The EnergyCollective blog reprinted part of an article published in Fuel Cycle Week (V9:N375 May 6, 2010 by International Nuclear Associates, Washington, DC) last September, in which they report that Ron Hochstein, Denison CEO, said at the time,
“We are within 10-15 miles of the north rim, but geologically speaking, their allegations we will impact the Grand Canyon are simply not within the realm of feasible outcomes. The idea that the mine threatens the Grand Canyon ecosystem can’t be justified by any stretch of the imagination.”
EPA last month filed a notice of violation (a civil action) against Denison saying the company had not properly notified the agency of its restart of its Arizona #1 mine in northern Arizona [right, Arizona #1 headframe. Credit Denison Mines], and that the state air permit did not satisfy federal requirements.
Diana Liverman, a geography professor who co-directs the UA's Institute of the Environment, will receive the Founders Gold Medal from the Royal Geographical Society, at a ceremony in London on June 7, according to an announcement from the university.
The Society said Diana is being honored for her contributions in "encouraging, developing and promoting understanding of the human dimensions of climate change."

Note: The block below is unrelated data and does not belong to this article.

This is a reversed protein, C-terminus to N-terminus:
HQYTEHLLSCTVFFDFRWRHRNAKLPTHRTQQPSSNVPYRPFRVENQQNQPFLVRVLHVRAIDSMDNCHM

She currently chairs a panel for the U.S. National Academies America’s Climate Choices study and is a former chair of the National Research Council's committee on the Human Dimensions of Global Environmental Change.
[taken in part from the UA news release]
Wednesday, June 02, 2010
The greater Phoenix metropolitan area is one of 30 across the country that will be analyzed to see how geothermal ground loop systems (heat pumps) can be more widely deployed than the 2% of heating and cooling they now provide.
A 3-year DOE-funded project by Bob Lawrence & Assoc. and the California Geothermal Energy Collaborative will cover the largest metro areas of the country with the largest data collection every undertaken to identify the relationship between installation cost and location factors.
The project will gather data in two areas:
1) Manufacturing and installation cost data will be sought from GHP manufacturers and their suppliers, contractors, engineers, installers, drillers, and others.
2) Geological and geographical data--including soil types, thermal conductivity, heat flow, hydrological properties, and heating and cooling demand--will be collected and analyzed for the 30 metropolitan areas.
The "conventional wisdom" among many is that geothermal heat pumps are ineffective in Arizona because of dry soils. But areas with similar conditions such as Albuquerque have a robust industry.
We expect all the data to be incorporated into the National Geothermal Data System that AZGS is helping design, build, and deploy nationwide.